Netflix buys rights to six Saudi films tackling social issues

The films include "Wasati," a short about an extremist attack on a Saudi theater. (Screengrab)
Short Url
Updated 26 February 2020

Netflix buys rights to six Saudi films tackling social issues

  • The short films will be released under the title 'Six Windows in the Desert'
  • The topics tackled include social taboos, extremism and the human psyche

RIYADH: Netflix is to stream six movies produced by Saudis after buying the rights from a startup studio based in the Kingdom.

The short films, to be released under the title “Six Windows in the Desert,” will be available later this month in 190 countries.

Made by Telfaz11 Studios, the flicks aim to “shine a light on thought-provoking subjects with a focus on social themes,” the global streaming service said on Wednesday.

Leading figures in the Kingdom’s movie industry hailed the agreement as “a great step for Saudi filmmaking” which would throw the international spotlight on the country’s emerging talent.

The topics tackled include social taboos, extremism and the human psyche.

One of the films, “Wasati,” has been based on the true story of an attack by extremists on a play in Riyadh in 2005, while another production, “27th of Shaban,” has placed its focus on two young Saudis going on a date.

“Not only will ‘Six Windows in the Desert’ offer global audiences a lens into the perspective of the Saudi creators, but also through the eyes of film characters with their own take on storytelling,” Netflix added.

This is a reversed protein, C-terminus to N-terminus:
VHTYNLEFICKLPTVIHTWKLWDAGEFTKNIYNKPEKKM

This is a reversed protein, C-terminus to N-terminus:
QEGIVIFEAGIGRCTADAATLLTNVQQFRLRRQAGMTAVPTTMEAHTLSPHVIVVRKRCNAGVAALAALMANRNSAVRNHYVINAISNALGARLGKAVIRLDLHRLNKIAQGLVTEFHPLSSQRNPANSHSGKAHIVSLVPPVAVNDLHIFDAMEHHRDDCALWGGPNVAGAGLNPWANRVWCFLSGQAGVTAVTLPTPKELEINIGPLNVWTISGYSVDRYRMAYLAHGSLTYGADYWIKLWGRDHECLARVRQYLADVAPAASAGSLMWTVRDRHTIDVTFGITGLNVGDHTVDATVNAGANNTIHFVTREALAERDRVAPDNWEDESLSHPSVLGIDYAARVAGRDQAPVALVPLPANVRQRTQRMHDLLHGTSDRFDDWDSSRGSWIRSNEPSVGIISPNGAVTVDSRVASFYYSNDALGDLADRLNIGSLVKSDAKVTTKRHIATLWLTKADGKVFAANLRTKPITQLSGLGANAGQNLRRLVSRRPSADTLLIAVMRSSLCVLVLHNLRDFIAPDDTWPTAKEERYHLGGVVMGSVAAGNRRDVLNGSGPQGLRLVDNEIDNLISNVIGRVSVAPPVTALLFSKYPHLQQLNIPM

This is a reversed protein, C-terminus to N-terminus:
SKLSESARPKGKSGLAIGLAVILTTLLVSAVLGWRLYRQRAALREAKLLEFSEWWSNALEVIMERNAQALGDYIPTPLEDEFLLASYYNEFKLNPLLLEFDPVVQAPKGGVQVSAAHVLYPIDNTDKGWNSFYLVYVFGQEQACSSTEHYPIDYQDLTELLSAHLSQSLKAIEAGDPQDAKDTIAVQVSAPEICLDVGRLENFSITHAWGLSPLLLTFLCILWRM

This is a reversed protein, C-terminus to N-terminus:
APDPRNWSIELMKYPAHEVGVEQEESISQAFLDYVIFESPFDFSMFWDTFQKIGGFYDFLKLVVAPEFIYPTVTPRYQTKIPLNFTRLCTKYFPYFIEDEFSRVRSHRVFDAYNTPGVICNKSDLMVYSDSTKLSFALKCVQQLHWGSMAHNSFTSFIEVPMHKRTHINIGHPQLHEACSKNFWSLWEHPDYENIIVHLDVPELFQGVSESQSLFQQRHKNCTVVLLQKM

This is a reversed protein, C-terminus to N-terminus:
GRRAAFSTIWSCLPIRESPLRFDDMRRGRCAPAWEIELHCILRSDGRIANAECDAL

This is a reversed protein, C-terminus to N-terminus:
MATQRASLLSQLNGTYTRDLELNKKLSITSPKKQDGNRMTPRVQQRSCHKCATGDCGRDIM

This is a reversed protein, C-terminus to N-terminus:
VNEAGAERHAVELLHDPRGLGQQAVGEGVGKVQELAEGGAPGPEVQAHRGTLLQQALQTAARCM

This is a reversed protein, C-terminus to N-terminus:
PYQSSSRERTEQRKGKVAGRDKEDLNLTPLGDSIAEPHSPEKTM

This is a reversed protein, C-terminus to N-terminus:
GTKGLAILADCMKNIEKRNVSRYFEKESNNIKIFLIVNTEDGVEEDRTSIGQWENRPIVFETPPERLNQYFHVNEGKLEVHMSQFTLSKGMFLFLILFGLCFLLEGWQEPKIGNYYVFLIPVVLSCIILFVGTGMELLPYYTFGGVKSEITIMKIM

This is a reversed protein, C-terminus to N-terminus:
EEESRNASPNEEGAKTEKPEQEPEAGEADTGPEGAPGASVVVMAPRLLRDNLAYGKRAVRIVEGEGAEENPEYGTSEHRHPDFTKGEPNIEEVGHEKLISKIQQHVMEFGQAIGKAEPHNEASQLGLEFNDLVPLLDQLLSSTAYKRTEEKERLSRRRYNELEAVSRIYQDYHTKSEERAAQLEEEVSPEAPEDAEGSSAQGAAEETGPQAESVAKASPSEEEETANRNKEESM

Nuha El-Tayeb, director of content acquisition at Netflix, said the deal meant viewers would have “exclusive access to captivating and intriguing stories from the Arab world.”

Telfaz11 Studios’ chief executive officer, Alaa Fadan, said the company was immensely proud to have had the films brought onto Netflix.

“We are excited to bring the work of local Saudi talents to 167 million subscribers around the world. Telfaz11 Studios produces authentic and intriguing stories from our culture, and we cannot wait for the world to see what we have to offer,” he added.

Saudi screenwriter and co-founder of Hekaya Studios, Omar Ashmouni, told Arab News: “It is a great step for Saudi filmmaking. I honestly believe that we have a lot of stories that need to be told and a lot of stories that need a platform like Netflix to showcase our culture and how we view the world, because it’s unique. And I totally believe we have amazing stories to tell and that it’s the time for global filmmaking to rise and shine.

“I can’t wait to watch it and I can’t wait for more Saudi content to be on Netflix and more global platforms.

“Telfaz11 is a pioneer (in Saudi filmmaking). They’re doing amazing work and they’re paving the way for the rest of us to follow, which is great,” he added.

Saudi director and filmmaker Abdulelah Al-Qurashi described the deal as a huge opportunity for short films, “because we usually don’t see them. Short films are usually displayed at festivals.

“Aside from Netflix buying the Saudi films, there will be some spotlight for short films. We haven’t seen these short films and they were created around four years ago, and we’ve heard about these films a lot but never watched them.

“This is a great opportunity for regular viewers who don’t attend festivals; now they can watch these short films,” he said.

“We have so many talents, this isn’t new. Saudis just have more exposure now, not just in the field of filmmaking but in many fields regarding arts.

“Maybe we needed to work more and have more hope and see more opportunities opening up. Just like when cinemas opened, many people began making films. I see that there might be a sense of competitiveness among Saudi filmmakers in the near future,” Al-Qurashi added.

The Six Movies

- 27th of Shaban (2019): In the early 2000s, Mohammed and Nouf meet for a date; an act prohibited in Saudi Arabia. This film by Mohamed Al Salman shows how the date unfolds.